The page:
Julie: Sheriff David Reynolds presented SchoolGuard to our County Safe Schools Commission. At that time, Valparaiso was one of the first schools to sign on. As a former dispatcher, and the wife of a retired 30-year veteran of the South Bend Police Department, it did not take any convincing! We were all in from the start.
Guard911: Why do you think adopting a piece of technology like SchoolGuard is important?
Julie: Yes, as a former dispatcher, I fully recognize the importance of response time. In an emergency situation, I want as many law enforcement officers arriving as quickly as possible. When my husband was a police officer in South Bend, he had a take-home squad car. Many times we would be headed to or from somewhere and end up making a nearby call. It was that experience of being a quick back-up that helped me to recognize the importance of SchoolGuard. On-duty or off-duty — makes no difference to me — I just want police on scene as quickly as possible.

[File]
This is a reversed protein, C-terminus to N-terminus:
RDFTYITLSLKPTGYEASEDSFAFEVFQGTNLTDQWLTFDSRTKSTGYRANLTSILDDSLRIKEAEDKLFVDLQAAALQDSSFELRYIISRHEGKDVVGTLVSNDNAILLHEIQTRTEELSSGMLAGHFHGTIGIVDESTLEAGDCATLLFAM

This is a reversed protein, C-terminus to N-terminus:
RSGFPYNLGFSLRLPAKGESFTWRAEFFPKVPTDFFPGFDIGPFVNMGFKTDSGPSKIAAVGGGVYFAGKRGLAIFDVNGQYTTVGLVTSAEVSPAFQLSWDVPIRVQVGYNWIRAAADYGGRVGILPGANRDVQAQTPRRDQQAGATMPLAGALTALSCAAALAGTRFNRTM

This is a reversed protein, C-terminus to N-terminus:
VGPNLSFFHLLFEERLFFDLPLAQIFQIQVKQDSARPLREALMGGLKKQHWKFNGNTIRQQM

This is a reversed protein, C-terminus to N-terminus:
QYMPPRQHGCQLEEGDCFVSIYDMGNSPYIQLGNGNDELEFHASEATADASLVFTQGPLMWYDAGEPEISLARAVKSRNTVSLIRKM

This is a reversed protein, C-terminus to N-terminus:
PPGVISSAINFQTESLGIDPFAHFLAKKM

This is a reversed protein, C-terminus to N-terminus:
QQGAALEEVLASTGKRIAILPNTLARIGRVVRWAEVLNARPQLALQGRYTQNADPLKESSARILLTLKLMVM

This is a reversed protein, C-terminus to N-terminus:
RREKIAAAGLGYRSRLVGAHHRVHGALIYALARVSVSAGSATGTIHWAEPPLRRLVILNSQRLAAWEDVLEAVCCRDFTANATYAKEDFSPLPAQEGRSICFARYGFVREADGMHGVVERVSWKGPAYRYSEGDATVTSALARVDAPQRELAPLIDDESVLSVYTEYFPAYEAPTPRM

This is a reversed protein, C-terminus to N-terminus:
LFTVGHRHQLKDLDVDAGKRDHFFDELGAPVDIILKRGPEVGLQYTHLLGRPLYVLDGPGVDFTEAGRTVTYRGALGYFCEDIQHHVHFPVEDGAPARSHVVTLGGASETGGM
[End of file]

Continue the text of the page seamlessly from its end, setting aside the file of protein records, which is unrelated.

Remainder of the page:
Guard911: Why is SchoolGuard a “no brainer” for schools when it comes to potential active shooter incidents?
Julie: In addition to the aforementioned, from my research I know that averting an incident of school violence is far more difficult than ending one quickly when it does happen. If we empower students and staff to be in charge of their own safety during an event, having police on scene as quickly as possible can help end the violent act with a diminished loss of life. Most shooters have ended the killing spree by taking their own life when they know law enforcement is on scene. The sooner we have help, the better!
Guard911: Have you or schools in your district had to use SchoolGuard in any capacity? (principal push, etc.) Could you share a bit about that use-case?